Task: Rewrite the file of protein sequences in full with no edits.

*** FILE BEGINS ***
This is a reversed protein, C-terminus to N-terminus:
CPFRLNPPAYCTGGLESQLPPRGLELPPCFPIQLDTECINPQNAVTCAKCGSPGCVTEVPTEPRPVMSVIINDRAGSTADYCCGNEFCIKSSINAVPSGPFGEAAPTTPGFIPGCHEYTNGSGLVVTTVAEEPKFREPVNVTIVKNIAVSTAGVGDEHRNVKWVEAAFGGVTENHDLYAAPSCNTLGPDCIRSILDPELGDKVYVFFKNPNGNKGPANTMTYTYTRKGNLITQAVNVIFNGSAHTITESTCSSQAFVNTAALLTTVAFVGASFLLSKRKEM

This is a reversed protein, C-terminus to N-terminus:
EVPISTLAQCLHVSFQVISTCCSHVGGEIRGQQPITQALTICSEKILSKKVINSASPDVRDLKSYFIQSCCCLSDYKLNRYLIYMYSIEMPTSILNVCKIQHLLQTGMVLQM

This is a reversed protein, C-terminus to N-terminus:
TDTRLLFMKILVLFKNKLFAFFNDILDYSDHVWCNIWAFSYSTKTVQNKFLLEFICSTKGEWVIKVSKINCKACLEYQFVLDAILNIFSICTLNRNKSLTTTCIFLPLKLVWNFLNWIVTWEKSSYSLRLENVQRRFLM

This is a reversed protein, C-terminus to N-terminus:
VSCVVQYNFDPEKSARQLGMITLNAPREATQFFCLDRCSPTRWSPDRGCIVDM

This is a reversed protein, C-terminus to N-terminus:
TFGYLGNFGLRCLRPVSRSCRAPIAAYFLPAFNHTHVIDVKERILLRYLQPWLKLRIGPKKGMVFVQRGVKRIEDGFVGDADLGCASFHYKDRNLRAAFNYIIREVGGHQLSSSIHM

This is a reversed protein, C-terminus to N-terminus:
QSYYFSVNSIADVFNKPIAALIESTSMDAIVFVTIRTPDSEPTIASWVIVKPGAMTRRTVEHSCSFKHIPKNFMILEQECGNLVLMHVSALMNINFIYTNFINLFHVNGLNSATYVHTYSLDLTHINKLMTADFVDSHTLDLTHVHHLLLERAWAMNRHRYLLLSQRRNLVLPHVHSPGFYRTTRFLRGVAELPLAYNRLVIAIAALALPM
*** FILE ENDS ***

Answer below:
This is a reversed protein, C-terminus to N-terminus:
CPFRLNPPAYCTGGLESQLPPRGLELPPCFPIQLDTECINPQNAVTCAKCGSPGCVTEVPTEPRPVMSVIINDRAGSTADYCCGNEFCIKSSINAVPSGPFGEAAPTTPGFIPGCHEYTNGSGLVVTTVAEEPKFREPVNVTIVKNIAVSTAGVGDEHRNVKWVEAAFGGVTENHDLYAAPSCNTLGPDCIRSILDPELGDKVYVFFKNPNGNKGPANTMTYTYTRKGNLITQAVNVIFNGSAHTITESTCSSQAFVNTAALLTTVAFVGASFLLSKRKEM

This is a reversed protein, C-terminus to N-terminus:
EVPISTLAQCLHVSFQVISTCCSHVGGEIRGQQPITQALTICSEKILSKKVINSASPDVRDLKSYFIQSCCCLSDYKLNRYLIYMYSIEMPTSILNVCKIQHLLQTGMVLQM

This is a reversed protein, C-terminus to N-terminus:
TDTRLLFMKILVLFKNKLFAFFNDILDYSDHVWCNIWAFSYSTKTVQNKFLLEFICSTKGEWVIKVSKINCKACLEYQFVLDAILNIFSICTLNRNKSLTTTCIFLPLKLVWNFLNWIVTWEKSSYSLRLENVQRRFLM

This is a reversed protein, C-terminus to N-terminus:
VSCVVQYNFDPEKSARQLGMITLNAPREATQFFCLDRCSPTRWSPDRGCIVDM

This is a reversed protein, C-terminus to N-terminus:
TFGYLGNFGLRCLRPVSRSCRAPIAAYFLPAFNHTHVIDVKERILLRYLQPWLKLRIGPKKGMVFVQRGVKRIEDGFVGDADLGCASFHYKDRNLRAAFNYIIREVGGHQLSSSIHM

This is a reversed protein, C-terminus to N-terminus:
QSYYFSVNSIADVFNKPIAALIESTSMDAIVFVTIRTPDSEPTIASWVIVKPGAMTRRTVEHSCSFKHIPKNFMILEQECGNLVLMHVSALMNINFIYTNFINLFHVNGLNSATYVHTYSLDLTHINKLMTADFVDSHTLDLTHVHHLLLERAWAMNRHRYLLLSQRRNLVLPHVHSPGFYRTTRFLRGVAELPLAYNRLVIAIAALALPM